Erica Tso, Doctoral Researcher at the Department of Art History, Curating and Visual Studies, University of Birmingham reports on her delayed research trip to Japan as recipient of the 2021 DHS Research Access Award (Student). This award is currently open for applications until 11:59pm UCT on 30th April 2023.
My PhD research focuses on moga (abbreviated from modan garu, meaning modern girls in Japanese), culture in early twentieth-century Japanese material culture, specifically the historical significance of women’s magazine culture which has yet to be fully realised in existing academic scholarship. I started my part-time PhD programme at the University of Birmingham in January 2020 with my supervisors Dr Francesca Berry and Dr Yunah Lee (University of Brighton). Thanks to the support of the Design History Society Research Access Award (Student), I was able to visit Japan to collect primary sources essential to my project. This research trip took place in early December 2022, after a 2.5-year delay due to Covid-19 travel restrictions. Japan has reopened to foreign travellers since late October 2022.
During my 10-day visit to Japan, I visited three key archives: Shiseido Corporate Museum and Archives, National Women’s Education Centre Library, and Bunka Gakuen University Library. I have been in touch with these museum and library staff since the end of 2019 and have kept in contact with them throughout the pandemic. It was a great relief to finally be able to visit these locations and to meet my contacts in person.
The Shiseido Corporate Museum and Archives is located in a small town, Kakegawa, in the prefecture of Shizuoka. My three-day visit to Kakegawa gave me the opportunity to take the shinkansen (bullet train) which was a fast and pleasant experience complete with a delicious bento lunch box in the shape of a train. I was greeted with professionalism and kindness at the museum; all the resources that I requested were readily laid out for me and the museum director took time to explain their collections and discuss my research topic with me. In the museum, I was able to see original furniture from the Shiseido Parlour which housed the very first soda machine in Japan, cosmetic designs from the late 1800s when Shiseido was first founded to the packaging of today, poster designs, and many more artefacts (Figures 1 - 5). From the corporate archive, I was given access to the various Shiseido magazines which will be analysed and used as key examples in my thesis.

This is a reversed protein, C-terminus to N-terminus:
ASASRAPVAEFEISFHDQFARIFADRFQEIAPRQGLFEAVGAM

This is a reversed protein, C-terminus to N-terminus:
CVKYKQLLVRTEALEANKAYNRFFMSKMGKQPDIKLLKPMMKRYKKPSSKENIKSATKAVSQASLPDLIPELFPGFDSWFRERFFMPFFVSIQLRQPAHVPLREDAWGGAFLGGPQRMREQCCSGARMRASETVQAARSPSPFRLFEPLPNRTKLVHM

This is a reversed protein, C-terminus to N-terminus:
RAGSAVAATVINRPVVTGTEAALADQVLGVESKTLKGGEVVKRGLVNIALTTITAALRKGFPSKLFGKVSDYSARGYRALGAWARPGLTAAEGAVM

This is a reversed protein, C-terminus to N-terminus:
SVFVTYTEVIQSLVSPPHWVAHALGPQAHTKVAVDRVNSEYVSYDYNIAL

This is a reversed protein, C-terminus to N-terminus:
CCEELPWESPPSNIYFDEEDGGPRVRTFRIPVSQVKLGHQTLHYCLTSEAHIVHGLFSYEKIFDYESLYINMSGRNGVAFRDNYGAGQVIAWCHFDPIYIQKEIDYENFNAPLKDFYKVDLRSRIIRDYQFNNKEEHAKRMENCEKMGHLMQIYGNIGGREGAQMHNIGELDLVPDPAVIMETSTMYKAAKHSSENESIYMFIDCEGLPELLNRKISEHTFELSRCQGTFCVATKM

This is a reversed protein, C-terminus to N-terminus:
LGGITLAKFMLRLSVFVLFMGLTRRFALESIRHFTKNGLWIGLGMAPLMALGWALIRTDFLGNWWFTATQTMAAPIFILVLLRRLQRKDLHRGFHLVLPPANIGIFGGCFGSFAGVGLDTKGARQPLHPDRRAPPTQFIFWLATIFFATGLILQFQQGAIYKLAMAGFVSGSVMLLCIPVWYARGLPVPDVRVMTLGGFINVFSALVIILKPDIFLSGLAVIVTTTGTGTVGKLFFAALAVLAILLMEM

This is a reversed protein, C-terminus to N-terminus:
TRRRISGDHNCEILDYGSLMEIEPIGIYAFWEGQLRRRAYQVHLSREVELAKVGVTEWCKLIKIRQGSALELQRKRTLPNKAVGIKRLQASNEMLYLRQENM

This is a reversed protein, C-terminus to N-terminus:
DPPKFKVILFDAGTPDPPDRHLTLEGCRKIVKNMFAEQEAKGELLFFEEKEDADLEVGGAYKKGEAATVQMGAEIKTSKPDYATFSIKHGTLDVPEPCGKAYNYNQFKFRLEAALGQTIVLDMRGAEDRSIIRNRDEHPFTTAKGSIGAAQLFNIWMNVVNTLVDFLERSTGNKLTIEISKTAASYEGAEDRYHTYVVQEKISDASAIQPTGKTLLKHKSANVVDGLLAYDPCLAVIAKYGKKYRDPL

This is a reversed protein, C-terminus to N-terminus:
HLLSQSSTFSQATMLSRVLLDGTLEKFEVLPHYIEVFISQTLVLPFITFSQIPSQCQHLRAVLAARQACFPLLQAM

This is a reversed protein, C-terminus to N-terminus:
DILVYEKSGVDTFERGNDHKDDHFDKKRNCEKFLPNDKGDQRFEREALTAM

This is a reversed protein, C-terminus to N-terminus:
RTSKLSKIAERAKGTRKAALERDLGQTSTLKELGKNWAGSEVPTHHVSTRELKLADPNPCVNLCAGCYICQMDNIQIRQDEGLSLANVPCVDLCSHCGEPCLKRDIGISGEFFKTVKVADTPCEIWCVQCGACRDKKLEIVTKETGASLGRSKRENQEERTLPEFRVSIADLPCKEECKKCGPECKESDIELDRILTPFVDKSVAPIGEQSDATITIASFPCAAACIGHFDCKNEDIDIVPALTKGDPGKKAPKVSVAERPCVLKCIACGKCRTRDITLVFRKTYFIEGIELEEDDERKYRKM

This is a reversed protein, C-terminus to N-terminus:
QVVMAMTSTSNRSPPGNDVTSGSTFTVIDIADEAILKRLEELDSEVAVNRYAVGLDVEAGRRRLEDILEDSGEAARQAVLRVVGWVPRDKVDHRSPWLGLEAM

Secondly, I visited the National Women’s Education Centre Library in Saitama, a small town two hours north of central Tokyo. The library houses over one hundred items on moga
and women’s magazines. Their catalogues of women’s magazines gave me insight into the wide range of publication that were available to different groups of women during the interwar period.
Finally, I returned to Tokyo and visited the Bunka Gakuen University Library in Shinjuku for their large collection of interwar magazines. The primary sources of Fujin Gaho (Women’s Gazette), Fujin Gurafu (Women’s Graph), and So-en (Fashion House) will form the major analytical discussions of my research. The library also houses all current women’s and fashion magazines printed in Japan (Figure 6); it was insightful to see how the longstanding Fujin Gaho and So-en have changed since their first publications from the early 1900s.
I would like to express my gratitude to the Design History Society for their generous support. This was a fruitful trip that gave me access to invaluable data essential to my PhD research. As a bonus, I visited Japan when the city was dressed in beautiful Christmas decorations (Figure 7).
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